Still, the neo-imperial policy of Françafrique is under unprecedented strain after suffering enormous strategic setbacks by Russia in the CAR. It’s also seriously challenged by the rising terrorist threats that have emerged in West Africa (specifically Mali) as a direct result of the 2011 NATO War on Libya and which are now spilling over into Burkina Faso and beyond. This could explain why Deby thought it fitting to seek “Israel’s” security assistance in exchange for coming under its joint protectorate influence. The majority-Muslim country broke ranks with most of the “Ummah” by hosting the “Israeli” earlier this year and signing several security, intelligence, and other deals with his political entity. Evidently not having full faith in the long-term prospects of Françafrique, Deby is betting that his government would have better prospects of survival by becoming a Franco-Zionist protectorate instead.
Even with the support of both France and “Israel”, Deby might not be able to ride out the wave of change that’s sweeping the region since foreign military assistance might not suffice for dealing with the multifaceted challenges that Chad could potentially face in the near future. Putting aside the serious danger posed by Boko Haram and its increasingly brazen attacks inside of the country within relative proximity to the capital city, there are three interconnected scenarios that could unfold to catalyze a “phased leadership transition”, some of which were touched upon two years ago in the author’s Hybrid War analysis on Chad. These are a worsening of the Cameroonian Hybrid War, the creation of a Color Revolution movement (especially one that gives off the optics of a North-South Muslim-Christian “Clash of Civilizations”), and a “deep state” coup.
To explain, Chad is almost entirely dependent on Cameroon for access to the outside world, so the deteriorating situation in its neighbor could eventually lead to a disruption in trade (especially if Color Revolution unrest paralyzes its main ports) that would immediately spike prices in the landlocked country that’s ignobly regarded as one of the world’s poorest states. This could naturally provoke protests that might quickly turn into a Color Revolution, particularly if the state disproportionately reacts with lethal force and singles out certain ethno-religious communities for punishment. In the worst-case scenario of rapidly spiraling instability, possibly accelerated by an uptick in Boko Haram and rebel attacks during this time, the Chadian “deep state” might conclude that their nation’s interests are best served by initiating a “phased leadership transition” against their elderly leader such as the one underway in Algeria and possibly soon in Sudan too.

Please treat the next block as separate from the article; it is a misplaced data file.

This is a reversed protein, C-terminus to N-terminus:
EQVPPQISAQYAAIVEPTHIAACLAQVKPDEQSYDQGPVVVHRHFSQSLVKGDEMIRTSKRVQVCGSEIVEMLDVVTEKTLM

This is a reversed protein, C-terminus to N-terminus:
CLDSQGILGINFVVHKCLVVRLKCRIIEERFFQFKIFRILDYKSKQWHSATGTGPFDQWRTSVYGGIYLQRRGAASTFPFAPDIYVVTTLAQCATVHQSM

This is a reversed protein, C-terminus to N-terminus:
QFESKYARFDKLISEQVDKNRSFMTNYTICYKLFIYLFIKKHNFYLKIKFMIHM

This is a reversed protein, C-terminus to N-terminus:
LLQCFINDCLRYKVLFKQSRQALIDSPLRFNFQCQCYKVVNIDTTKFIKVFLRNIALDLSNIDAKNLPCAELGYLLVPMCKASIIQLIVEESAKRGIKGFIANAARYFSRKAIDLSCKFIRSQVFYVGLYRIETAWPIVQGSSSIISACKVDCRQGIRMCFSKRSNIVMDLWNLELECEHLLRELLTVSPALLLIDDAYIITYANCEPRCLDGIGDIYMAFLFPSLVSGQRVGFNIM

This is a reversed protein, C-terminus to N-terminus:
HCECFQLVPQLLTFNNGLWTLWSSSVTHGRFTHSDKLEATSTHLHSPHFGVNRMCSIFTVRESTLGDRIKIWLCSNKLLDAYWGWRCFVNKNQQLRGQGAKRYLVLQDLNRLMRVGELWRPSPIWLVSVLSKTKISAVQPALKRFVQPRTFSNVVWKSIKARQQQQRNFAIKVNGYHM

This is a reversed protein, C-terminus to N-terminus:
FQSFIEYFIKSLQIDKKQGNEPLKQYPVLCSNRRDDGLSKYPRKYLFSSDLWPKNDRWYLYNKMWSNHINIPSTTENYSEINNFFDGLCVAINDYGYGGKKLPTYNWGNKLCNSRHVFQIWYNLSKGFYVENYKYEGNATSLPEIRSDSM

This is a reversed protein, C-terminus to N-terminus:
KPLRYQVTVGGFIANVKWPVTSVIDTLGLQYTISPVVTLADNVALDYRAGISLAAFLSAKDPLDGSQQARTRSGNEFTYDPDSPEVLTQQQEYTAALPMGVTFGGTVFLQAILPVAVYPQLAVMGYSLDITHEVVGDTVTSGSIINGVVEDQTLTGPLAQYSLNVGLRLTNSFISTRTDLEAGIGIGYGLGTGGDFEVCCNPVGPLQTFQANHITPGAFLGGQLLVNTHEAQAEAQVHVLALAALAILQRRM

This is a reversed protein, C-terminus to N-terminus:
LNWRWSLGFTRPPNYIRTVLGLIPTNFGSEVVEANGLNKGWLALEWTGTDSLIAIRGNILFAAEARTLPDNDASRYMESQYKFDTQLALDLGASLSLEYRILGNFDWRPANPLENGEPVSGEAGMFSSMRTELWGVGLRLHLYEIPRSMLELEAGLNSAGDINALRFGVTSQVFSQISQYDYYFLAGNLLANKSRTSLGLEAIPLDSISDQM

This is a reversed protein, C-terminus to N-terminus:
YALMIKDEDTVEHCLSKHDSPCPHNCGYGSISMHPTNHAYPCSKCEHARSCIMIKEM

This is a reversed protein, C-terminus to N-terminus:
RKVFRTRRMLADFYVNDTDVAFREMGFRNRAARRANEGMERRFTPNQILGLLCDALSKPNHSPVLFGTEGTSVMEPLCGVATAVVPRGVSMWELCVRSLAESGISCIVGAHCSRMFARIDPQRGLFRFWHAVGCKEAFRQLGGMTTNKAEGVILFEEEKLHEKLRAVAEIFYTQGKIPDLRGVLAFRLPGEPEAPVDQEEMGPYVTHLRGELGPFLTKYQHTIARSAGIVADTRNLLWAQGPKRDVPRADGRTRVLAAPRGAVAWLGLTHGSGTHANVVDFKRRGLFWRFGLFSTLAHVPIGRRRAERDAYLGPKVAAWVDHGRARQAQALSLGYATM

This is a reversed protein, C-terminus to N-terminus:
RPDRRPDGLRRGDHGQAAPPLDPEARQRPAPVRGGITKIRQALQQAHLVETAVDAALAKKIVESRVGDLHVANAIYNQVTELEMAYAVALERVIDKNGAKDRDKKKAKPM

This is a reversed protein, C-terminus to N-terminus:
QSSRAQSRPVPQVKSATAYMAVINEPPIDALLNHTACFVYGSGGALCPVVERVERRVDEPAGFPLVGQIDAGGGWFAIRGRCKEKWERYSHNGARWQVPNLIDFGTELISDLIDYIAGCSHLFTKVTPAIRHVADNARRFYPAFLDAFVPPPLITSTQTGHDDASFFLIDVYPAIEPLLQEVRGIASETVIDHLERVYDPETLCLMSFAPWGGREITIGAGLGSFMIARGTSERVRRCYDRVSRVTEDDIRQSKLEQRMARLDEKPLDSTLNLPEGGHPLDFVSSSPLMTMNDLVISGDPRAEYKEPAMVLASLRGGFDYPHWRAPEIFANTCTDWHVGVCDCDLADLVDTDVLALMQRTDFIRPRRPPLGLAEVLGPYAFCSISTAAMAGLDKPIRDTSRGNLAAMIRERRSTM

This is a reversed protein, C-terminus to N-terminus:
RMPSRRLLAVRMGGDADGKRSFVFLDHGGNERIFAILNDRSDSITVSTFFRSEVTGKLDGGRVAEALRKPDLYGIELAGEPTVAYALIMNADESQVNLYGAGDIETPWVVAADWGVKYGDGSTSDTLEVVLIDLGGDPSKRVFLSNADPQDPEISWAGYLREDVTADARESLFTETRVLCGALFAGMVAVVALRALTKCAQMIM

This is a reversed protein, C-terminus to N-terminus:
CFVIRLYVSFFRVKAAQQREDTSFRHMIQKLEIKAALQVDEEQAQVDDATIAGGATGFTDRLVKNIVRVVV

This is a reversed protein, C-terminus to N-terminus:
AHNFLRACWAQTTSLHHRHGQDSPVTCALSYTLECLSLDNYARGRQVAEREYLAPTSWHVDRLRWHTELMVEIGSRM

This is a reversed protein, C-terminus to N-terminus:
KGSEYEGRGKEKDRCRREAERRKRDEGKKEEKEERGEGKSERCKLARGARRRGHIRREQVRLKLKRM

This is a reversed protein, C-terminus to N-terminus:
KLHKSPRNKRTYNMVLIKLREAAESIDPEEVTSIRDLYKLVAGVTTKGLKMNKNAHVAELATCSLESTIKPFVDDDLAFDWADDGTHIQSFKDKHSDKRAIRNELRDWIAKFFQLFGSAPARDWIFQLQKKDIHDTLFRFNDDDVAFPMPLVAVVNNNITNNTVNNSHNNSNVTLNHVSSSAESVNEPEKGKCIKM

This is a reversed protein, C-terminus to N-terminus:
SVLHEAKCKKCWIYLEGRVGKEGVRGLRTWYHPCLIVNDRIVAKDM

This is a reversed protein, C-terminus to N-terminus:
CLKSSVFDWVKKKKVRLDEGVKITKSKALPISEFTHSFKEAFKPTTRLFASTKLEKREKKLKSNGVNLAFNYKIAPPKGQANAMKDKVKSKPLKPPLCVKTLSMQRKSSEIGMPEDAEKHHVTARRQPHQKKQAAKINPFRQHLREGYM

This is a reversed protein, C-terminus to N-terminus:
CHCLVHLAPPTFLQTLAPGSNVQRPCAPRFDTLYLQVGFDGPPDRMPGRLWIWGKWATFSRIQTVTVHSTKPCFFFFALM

Regardless of what happens in the coming future, it’s undoubtable that Chad has found itself in a more challenging regional security environment than ever before, especially after Boko Haram’s brazen attack last Friday. The country’s de-facto status as a joint Franco-Zionist protectorate might be enough to thwart most conventional and unconventional threats, but would be irrelevant in safeguarding the state if its Cameroonian lifeline is abruptly cut off by a worsening of the Hybrid War in the neighboring nation. The chain reaction of consequences that this could quickly trigger might be enough to bring superficial change to the country, though any “deep state”-driven “phased leadership transition” probably wouldn’t change the substance of the Chadian system or remove France and “Israel’s” influence within it. Rather, it might lead to Chad losing control over the Central African pivot space and refocusing its attention inwards in the aftermath, which could irreversibly alter the regional balance of power in unpredictable ways.
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This article was originally published on Eurasia Future.
Andrew Korybko is an American Moscow-based political analyst specializing in the relationship between the US strategy in Afro-Eurasia, China’s One Belt One Road global vision of New Silk Road connectivity, and Hybrid Warfare. He is a frequent contributor to Global Research.